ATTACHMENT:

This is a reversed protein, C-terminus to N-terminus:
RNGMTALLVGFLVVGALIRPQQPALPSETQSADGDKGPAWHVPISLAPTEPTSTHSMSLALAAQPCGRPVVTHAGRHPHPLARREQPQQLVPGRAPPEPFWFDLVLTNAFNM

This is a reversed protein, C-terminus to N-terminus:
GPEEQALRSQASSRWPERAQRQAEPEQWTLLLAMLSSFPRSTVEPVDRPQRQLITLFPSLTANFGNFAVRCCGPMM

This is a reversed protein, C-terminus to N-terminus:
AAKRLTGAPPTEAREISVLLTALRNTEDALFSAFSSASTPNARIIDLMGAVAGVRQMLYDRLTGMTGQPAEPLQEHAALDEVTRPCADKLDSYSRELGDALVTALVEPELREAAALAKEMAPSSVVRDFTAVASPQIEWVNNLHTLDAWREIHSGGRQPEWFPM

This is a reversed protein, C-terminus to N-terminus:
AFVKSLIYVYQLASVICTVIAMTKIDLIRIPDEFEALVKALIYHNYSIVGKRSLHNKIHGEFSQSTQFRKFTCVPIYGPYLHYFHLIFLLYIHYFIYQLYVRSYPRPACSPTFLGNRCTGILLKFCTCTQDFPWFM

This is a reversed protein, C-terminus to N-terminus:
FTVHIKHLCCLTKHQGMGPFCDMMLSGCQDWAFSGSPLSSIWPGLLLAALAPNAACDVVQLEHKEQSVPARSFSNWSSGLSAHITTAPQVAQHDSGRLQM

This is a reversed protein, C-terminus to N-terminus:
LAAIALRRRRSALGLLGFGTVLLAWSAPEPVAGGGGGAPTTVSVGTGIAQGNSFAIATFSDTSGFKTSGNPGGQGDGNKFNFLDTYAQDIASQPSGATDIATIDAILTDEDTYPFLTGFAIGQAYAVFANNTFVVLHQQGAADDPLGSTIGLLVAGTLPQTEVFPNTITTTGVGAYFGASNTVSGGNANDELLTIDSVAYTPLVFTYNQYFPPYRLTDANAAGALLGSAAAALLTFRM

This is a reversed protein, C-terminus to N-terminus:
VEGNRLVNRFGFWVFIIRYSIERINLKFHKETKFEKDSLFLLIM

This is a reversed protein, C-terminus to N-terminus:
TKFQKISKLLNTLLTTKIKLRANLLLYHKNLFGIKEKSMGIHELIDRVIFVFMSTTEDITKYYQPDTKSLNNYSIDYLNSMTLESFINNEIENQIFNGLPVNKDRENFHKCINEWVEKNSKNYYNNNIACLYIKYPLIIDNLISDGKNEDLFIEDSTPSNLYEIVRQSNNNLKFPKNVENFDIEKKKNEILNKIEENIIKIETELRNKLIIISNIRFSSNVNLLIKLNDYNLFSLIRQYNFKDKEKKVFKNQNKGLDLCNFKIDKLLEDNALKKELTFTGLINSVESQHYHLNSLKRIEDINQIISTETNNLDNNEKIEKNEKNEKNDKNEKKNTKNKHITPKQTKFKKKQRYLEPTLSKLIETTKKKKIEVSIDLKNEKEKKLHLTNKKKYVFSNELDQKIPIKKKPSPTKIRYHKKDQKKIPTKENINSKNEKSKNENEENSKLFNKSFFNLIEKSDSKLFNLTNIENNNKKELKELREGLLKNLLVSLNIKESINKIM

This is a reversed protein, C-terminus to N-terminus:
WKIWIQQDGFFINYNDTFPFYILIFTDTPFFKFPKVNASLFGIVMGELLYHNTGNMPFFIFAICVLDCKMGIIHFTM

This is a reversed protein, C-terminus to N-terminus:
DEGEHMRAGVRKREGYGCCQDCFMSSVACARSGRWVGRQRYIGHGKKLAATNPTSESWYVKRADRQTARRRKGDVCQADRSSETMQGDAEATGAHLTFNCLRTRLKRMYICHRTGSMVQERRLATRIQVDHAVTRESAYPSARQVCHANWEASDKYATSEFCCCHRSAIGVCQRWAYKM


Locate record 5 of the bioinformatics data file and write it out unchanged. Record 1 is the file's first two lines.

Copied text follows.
This is a reversed protein, C-terminus to N-terminus:
FTVHIKHLCCLTKHQGMGPFCDMMLSGCQDWAFSGSPLSSIWPGLLLAALAPNAACDVVQLEHKEQSVPARSFSNWSSGLSAHITTAPQVAQHDSGRLQM